At the Strangers' Gate
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At the Strangers' Gate : Arrivals in New York

2.33 (3 ratings by Goodreads)
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Description

From The New York Times best-selling author of Paris to the Moon and beloved New Yorker writer, a memoir that captures the romance of New York City in the 1980s. When Adam Gopnik and his soon-to-be-wife, Martha, left the comforts of home in Montreal for New York, the city then, much like today, was a pilgrimage site for the young, the arty, and the ambitious. But it was also becoming a city of greed, where both life's consolations and its necessities were increasingly going to the highest bidder. At the Strangers' Gate builds a portrait of this particular moment in New York through the story of this couple's journey--from their excited arrival as aspiring artists to their eventual growth into a New York family. Gopnik transports us to his tiny basement room on the Upper East Side, and later to SoHo, where he captures a unicorn: an affordable New York loft. He takes us through his professional meanderings, from graduate student-cum-library-clerk to the corridors of Conde Nast and the galleries of MoMA. Between tender and humorous reminiscences, including affectionate portraits of Richard Avedon, Robert Hughes, and Jeff Koons, among many others, Gopnik discusses the ethics of ambition, the economy of creative capital, and the peculiar anthropology of art and aspiration in New York, then and now.show more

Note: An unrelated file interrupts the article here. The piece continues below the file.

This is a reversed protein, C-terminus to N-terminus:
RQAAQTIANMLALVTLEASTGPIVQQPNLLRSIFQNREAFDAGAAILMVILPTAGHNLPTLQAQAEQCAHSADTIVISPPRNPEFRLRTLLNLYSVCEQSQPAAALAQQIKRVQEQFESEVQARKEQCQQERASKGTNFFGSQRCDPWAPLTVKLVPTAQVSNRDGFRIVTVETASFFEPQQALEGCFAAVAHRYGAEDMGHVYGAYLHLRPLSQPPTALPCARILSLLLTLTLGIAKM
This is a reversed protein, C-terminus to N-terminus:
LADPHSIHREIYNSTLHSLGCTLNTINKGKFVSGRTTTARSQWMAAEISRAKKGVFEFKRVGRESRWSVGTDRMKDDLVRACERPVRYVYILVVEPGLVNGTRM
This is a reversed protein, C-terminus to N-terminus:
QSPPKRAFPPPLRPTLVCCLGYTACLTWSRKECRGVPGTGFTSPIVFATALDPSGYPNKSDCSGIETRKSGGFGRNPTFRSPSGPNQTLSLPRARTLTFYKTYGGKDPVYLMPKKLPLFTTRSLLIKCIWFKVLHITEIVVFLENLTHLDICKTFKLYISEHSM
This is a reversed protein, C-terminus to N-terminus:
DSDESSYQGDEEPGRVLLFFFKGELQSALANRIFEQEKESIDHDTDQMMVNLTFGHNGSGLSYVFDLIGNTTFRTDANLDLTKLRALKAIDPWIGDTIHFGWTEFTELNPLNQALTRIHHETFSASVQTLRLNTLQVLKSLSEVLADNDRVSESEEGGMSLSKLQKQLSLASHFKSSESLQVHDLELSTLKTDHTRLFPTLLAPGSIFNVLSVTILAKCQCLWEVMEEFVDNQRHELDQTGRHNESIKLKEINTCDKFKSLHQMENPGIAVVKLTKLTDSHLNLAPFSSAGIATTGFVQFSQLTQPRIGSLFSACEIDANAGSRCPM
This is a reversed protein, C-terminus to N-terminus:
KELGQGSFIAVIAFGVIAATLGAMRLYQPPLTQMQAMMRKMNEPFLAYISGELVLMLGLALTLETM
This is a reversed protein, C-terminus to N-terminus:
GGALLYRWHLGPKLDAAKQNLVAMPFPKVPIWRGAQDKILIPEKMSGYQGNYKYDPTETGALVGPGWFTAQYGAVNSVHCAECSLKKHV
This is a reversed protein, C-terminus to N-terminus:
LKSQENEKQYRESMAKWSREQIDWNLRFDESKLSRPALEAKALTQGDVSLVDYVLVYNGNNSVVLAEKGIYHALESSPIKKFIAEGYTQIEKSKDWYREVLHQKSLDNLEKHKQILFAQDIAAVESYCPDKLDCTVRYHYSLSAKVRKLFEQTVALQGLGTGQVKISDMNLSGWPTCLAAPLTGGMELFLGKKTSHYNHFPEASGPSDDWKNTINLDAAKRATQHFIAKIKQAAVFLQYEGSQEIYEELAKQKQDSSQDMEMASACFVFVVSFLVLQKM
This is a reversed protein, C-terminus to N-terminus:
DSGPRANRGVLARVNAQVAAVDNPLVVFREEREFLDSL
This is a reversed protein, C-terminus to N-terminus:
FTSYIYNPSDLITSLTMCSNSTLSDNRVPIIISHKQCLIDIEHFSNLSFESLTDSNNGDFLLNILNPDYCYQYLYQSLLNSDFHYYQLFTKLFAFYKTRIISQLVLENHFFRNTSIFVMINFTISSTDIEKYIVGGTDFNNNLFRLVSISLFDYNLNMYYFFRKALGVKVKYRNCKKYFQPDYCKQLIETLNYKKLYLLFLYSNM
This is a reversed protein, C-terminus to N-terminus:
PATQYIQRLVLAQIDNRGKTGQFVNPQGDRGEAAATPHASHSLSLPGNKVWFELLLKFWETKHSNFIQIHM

Product details

  • CD-Audio
  • 127 x 152.4 x 27.94mm | 227g
  • Random House Audio Publishing Group
  • United States
  • English
  • Unabridged
  • Unabridged
  • 0525500596
  • 9780525500599

Review quote

"A riveting and incandescent chronicle of personal evolution vividly set within the ever-morphing, cocaine-stoked crucible of ferocious ambition that was 1980s Manhattan. [Gopnik] tells tales of the forging of a marriage; of nightmares apartment battles with verminous hordes; of fortuitous jobs at museums, men's fashion magazines, and a book publisher; and of bonds developed with critic Robert Hughes, artist Jeff Koons, and, most profoundly, photographer Richard Avedon. Arabesque, captivating, self-deprecating, and affecting, Gopnik's cultural and intimate reflections, in league with those of Alfred Kazin and Joan Didion, are rich in surprising moments and delving perceptions into chance, creativity, character, style, conviction, hard work, and love." --Booklist (starred review)show more

Rating details

3 ratings
2.33 out of 5 stars
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3 67% (2)
2 0% (0)
1 33% (1)
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